Cre­ate Dan­ger­ously: The Im­mi­grant Artist at Work

by Ed­widge Dan­ti­cat, Prince­ton Uni­ver­sity Press, 181 pages

Pasatiempo - - In Other Words -

When Hur­ri­cane Ka­t­rina hit New Or­leans, its de­struc­tion, and the des­per­a­tion of those in its wake, was of­ten com­pared to that of the Third

World by the news me­dia. Time mag­a­zine’s Nancy Gibbs wrote, “Watch­ing help­less New Or­leans suf­fer­ing day by day left peo­ple ev­ery­where stunned and an­gry and in even greater pain. These things hap­pened in Haiti, they said, but not here.”

On Amer­i­can Morn­ing, an­chor­woman Soledad O’Brien noted that if you watched the tele­vi­sion footage with the vol­ume down, “you might think it was Haiti or maybe one of those African coun­tries.”

In her new col­lec­tion of es­says, award-win­ning fic­tion writer Ed­widge Dan­ti­cat weighs in on the per­pet­ual com­par­i­son. “It’s hard for those of us who are from places like Free­town or Port-au-Prince … not to won­der why the so-called de­vel­oped world needs so desperately to dis­tance it­self from us, es­pe­cially at times when an unimag­in­able dis­as­ter shows ex­actly how much alike we are.”

Cre­ate Dan­ger­ously: The Im­mi­grant Artist at Work ex­am­ines and show­cases artis­tic drive in the face of po­lit­i­cal op­pres­sion. Not Amer­i­can-style po­lit­i­cal op­pres­sion, which, if it ex­ists, is ac­tu­ally so­ciopo­lit­i­cal — cer­tain art falls out of fashion; and some artists, feel­ing sti­fled or ig­nored by crit­ics, gal­leries, and prize com­mit­tees, be­gin to ques­tion whether or not they’re truly meant to be artists in the first place. In­stead, Dan­ti­cat is speak­ing of the ev­er­p­re­sent dan­ger of vi­o­lence and murder — not only against the artist but against the artist’s fam­ily and friends — as pun­ish­ment for cre­ative ex­pres­sion.

Each chap­ter fo­cuses on a writer, jour­nal­ist, vis­ual artist, or other cre­ative per­son from Haiti or of Haitian de­scent. Wo­ven through­out the nar­ra­tive is Dan­ti­cat’s own jour­ney; she lived in Haiti with her un­cle un­til she was 12, and then in the early 1980s she moved to New York City to be with her par­ents and two younger broth­ers she had never met. Dan­ti­cat’s prose is spare and pierc­ing; she doesn’t waste words. Her ideas are never cloaked in lay­ers of metaphor, yet ev­ery sen­tence has a lyrical, per­sua­sive qual­ity.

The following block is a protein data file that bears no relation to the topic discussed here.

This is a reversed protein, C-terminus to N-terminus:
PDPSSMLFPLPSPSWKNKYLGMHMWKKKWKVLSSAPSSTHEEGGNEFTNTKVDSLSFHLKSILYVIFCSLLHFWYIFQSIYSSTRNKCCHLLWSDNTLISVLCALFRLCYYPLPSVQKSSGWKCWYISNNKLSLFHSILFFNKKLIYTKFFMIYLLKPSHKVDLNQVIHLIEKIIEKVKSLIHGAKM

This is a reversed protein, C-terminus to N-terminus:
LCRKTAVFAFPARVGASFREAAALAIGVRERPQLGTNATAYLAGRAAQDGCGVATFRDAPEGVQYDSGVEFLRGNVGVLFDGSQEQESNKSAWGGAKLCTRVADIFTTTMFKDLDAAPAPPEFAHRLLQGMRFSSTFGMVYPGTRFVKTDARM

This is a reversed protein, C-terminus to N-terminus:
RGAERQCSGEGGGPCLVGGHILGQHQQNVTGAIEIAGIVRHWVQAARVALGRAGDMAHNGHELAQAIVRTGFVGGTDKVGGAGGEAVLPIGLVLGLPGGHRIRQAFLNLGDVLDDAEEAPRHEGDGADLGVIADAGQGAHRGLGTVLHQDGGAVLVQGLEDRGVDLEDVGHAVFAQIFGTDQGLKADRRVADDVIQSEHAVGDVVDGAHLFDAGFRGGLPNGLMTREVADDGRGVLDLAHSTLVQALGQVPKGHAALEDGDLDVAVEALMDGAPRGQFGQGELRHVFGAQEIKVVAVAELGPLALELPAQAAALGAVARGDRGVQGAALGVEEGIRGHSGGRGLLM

Speak­ing again of Hur­ri­cane Ka­t­rina, she writes, “The rest of the world’s poor do not ex­pect much from their gov­ern­ments and they’re usu­ally not dis­ap­pointed. The poor in the rich­est coun­try in the world, how­ever, should not be poor at all. They should not even ex­ist. Maybe that’s why both their lead­ers and a large num­ber of their fel­low cit­i­zens don’t even re­al­ize that they ac­tu­ally do ex­ist. … I don’t know why it seems al­ways to sur­prise some Amer­i­cans that many of their fel­low cit­i­zens are vul­ner­a­ble to hor­rors that rou­tinely plague much of the world’s pop­u­la­tion.”

It is Dan­ti­cat’s friend­ship with Jean Do­minique, a pop­u­lar jour­nal­ist and ra­dio broad­caster who was as­sas­si­nated in 2000, that shows how im­me­di­ate the threat of vi­o­lence is. Do­minique, or Jean Do, as he was known, was ar­rested and ex­iled many times, but he al­ways re­turned to Haiti to re­open his ra­dio sta­tion. The author met him in 1994 at Ramapo Col­lege of New Jersey, where they and filmmaker Jonathan Demme worked to­gether on a Haitian cin­ema his­tory project. Af­ter Jean Do’s murder, as­sas­si­na­tion at­tempts were made against his wife, who even­tu­ally went to live in ex­ile. Their daugh­ter is the nov­el­ist Jan J. Do­minique, who shares a chap­ter with Marie Vieux-Chau­vet, a writer who died in ex­ile in the U.S.

In many of the es­says, the author is on an air­plane, fly­ing to or from Haiti. The book arcs in­ex­orably to­ward Sept. 11, 2001, and then glides to­ward Hur­ri­cane Ka­t­rina in the sum­mer of 2005 be­fore com­ing home to Haiti af­ter the earth­quake on Jan. 12, 2010. These are the ma­jor re­cent tragedies in Dan­ti­cat’s coun­try of ori­gin as well as her adopted home, and be­cause she is from two worlds — and two cul­tures that face up­heaval in vastly dif­fer­ent ways — she con­fronts each event with this dual per­spec­tive, suf­fus­ing her writ­ing with em­pa­thy, clar­ity, and si­mul­ta­ne­ous in­ti­macy and dis­tance.

Within this stir­ring col­lec­tion, one theme struck me more strongly than any other: for artists, the drive to cre­ate tri­umphs over ev­ery­thing else. Or it should. The drive should be the same whether you’re scrib­bling your po­ems in the dark for fear of alert­ing au­thor­i­ties with your lamp­light or ly­ing on the floor in the dark, ques­tion­ing your worth be­cause blowhards on the in­ter­net are say­ing ev­ery­thing good has al­ready been writ­ten (and is over­rated). Cre­at­ing dan­ger­ously means telling the truth — work­ing with­out or in spite of fear.

On the tele­phone with a cousin af­ter the earth­quake, the author cries, wish­ing to be in Haiti with her fam­ily:

“My nearly six-foot-tall twenty-three-year-old cousin ... who says that she is hun­gry and has been sleep­ing in bushes with dead bod­ies nearby, stops me. ‘Don’t cry,’ she says. ‘ That’s life.’ ‘No, it’s not life,’ I say. ‘ Or it shouldn’t be.’ ‘It is,’ she in­sists. ‘ That’s what it is. And life, like death, lasts only yon ti mo­man.’ Only a lit­tle while.”

— Jen­nifer Levin

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